Neorealism was one of the most original key film movements of all time. Many directors who represent the history of American cinema, first and foremost Martin Scorsese, consider Italian Neorealism a point of reference for their inspiration. But what is left today of that way of producing cinema, based on the expressive freedom of the authors? A question that producer Michele Diomà tried to answer with his movie “Dance again with me, Heywood!”.
Michele Diomà is 39 years old, he is Italian, he directed “Born in the U.S.E.”, with the special participation of filmmaker Francesco Rosi – widely celebrated for the movie “Salvatore Giuliano” which was listed by Martin Scorsese as one of his twelve favorite films of all time.
Later he directed the Nobel Prize-winning actor and playwright Dario Fo, in a satire film dedicated to the subject of press freedom in Italy and presented at the New York University in October 2017. After that film Michele Diomà founded the New York Neorealism Factory, a work team which takes inspiration from Neorealism’s production ideas to make films in the Big Apple.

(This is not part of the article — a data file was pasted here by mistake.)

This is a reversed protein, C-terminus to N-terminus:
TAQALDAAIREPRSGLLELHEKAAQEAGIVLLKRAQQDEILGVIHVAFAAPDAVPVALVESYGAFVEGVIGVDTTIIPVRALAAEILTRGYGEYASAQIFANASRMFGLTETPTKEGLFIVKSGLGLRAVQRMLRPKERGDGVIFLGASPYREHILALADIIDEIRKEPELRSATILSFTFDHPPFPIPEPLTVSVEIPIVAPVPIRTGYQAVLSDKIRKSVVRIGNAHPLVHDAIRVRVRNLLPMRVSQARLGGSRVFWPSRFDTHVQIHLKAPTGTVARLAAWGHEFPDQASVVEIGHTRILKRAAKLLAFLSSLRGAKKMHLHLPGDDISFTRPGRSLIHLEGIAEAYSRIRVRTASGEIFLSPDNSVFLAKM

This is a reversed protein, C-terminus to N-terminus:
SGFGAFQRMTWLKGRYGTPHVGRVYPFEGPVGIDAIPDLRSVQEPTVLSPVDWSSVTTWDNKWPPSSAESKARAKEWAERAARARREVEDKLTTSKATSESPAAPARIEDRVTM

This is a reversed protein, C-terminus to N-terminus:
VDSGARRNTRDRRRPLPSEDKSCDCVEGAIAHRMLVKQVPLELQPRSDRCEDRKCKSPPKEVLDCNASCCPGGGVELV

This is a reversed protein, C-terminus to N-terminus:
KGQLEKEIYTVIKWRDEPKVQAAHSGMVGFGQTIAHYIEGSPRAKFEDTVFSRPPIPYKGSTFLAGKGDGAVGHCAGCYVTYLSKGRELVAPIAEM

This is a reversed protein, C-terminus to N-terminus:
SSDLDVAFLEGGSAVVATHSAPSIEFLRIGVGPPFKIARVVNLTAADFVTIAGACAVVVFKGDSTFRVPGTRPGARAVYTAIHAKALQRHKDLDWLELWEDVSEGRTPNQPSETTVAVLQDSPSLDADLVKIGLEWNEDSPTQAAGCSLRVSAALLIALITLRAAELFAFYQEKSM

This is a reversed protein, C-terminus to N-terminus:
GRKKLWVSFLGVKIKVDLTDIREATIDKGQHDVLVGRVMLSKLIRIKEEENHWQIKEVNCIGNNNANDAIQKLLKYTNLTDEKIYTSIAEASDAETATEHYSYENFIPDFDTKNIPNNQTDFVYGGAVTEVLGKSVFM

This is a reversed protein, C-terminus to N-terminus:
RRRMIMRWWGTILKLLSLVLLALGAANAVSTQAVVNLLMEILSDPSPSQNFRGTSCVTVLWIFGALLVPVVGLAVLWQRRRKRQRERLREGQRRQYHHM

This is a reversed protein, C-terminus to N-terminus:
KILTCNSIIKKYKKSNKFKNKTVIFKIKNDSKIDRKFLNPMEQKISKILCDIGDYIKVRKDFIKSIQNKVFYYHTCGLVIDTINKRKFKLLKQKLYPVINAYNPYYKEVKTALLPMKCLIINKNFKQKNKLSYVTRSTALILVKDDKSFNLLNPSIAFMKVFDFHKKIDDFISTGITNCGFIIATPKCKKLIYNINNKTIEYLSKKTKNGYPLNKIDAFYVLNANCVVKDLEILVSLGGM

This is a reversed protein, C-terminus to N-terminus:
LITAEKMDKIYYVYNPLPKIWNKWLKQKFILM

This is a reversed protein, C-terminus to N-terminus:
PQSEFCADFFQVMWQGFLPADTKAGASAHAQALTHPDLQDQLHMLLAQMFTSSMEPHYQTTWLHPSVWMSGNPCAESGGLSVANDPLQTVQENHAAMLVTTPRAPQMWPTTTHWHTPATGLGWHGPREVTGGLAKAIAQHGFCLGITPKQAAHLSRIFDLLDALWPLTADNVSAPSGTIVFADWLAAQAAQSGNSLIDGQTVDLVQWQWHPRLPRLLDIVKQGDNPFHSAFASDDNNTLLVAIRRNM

Diomà said: “I consider New York to be the cultural synthesis of all that once was Western civilization and this is why I chose to start from the Big Apple to recreate a new Made in Italy cinema”.
“Dance again with me Heywood! ” is the Manifesto of New York Neorealism.
What follows is the synopsis:
“Dance again with me Heywood!” is a fairy tale set in contemporary Manhattan, built on two intersecting narrative paths: the pure fiction, in which we witness the surreal life events of a young man named Heywood who lives on a rooftop in New York City, and the documentary, where the Academy-Award winning James Ivory…
…shares his thoughts about what Cinema has been so far and what it could become in the future. In the film, enriched also with animations, there is a continuous game that involves shifting from a cinematographic language to another, through which the two protagonists – Heywood and the woman with the imaginary “Moon Butterfly Syndrome” – face a metaphysical journey.
Such a journey will lead them to understand that often, even the (apparently) most real aspects of our existence, are just an illusion. At some point of the film it is posited what may be a fascinating historical-artistic discovery concerning a painting exhibited at the MoMA – Museum of Modern Art in New York City.